New York Times Promo for Antisemitism Podcast Draws Complaints
As The New York Times expands its offerings to audio, video, “virtual reality,” and mobile alerts, so too the job of the press critic expands to encompass more than merely the daily print offering.
The latest case in point is promotional language for an episode of the New York Times podcast “The Daily.” The text asserts, “Until recently, many American Jews believed that antisemitism was a European problem, one the United States had left behind.”
The news editor of The Jerusalem Post, Lahav Harkov, said that’s nonsense, pointing to a 1999 shooting at a Jewish Community Center in Los Angeles, a 2006 shooting at a Seattle Jewish federation, and a 2014 shooting at a Kansas Jewish Community Center. She might also have mentioned the 1991 Crown Heights riot and the 1994 Brooklyn Bridge attack that killed Ari Halberstam.
“The Times is making an inaccurate assertion that this is a reflection of all US Jews,” Harkov wrote on Twitter in a criticism that garnered hundreds of likes and dozens of retweets.
The executive director of the Jewish Community Relations Council in Boston, Jeremy Burton, tweeted, “The ‘problem’ with Weisman’s take — going back to the books & promos: He had a profound, real & personal experience of anti-semitism in 2016. His exploration & analysis starts from there & he tends to miss much of the broader realities pre-2016.”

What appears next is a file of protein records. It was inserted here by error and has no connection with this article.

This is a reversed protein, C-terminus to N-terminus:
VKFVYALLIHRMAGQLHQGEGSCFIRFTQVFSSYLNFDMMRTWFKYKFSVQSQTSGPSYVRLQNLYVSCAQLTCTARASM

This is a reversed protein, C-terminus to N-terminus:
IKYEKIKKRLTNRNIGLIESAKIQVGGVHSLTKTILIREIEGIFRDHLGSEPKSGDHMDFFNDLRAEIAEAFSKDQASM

The Times promotional language does say “many,” not “all.”
But that wasn’t enough to satisfy the crowd of Times critics on Twitter. “How come with these things, and many comments about ‘American Jews’ that people use words like ‘many’ without any need to have any data? There’s no evidence that many American Jews think anti-semitism is a “European” issue. We are told ‘facts matter’ but then…no facts…” wrote the op-ed editor of The Jerusalem Post, Seth Frantzman.
A columnist for The Forward, Bethany Mandel, said of Weisman, “The level of his ignorance is frankly astounding.”
In 2015, Weisman claimed responsibility for a New York Times chart that labeled Jewish senators and congressmen opposed to the Iran deal in the color yellow. He advised Jews upset about it to “chill out.”
The Times later published an “editor’s note” undercutting Weisman. It conceded, “Many readers and commenters on social media found that aspect of the chart insensitive. Times editors agreed and decided to revise it to remove the column specifying which opponents were Jewish.”
Ira Stoll was managing editor of The Forward and North American editor of The Jerusalem Post. More of Ira Stoll’s media critique, a regular Algemeiner feature, can be found here.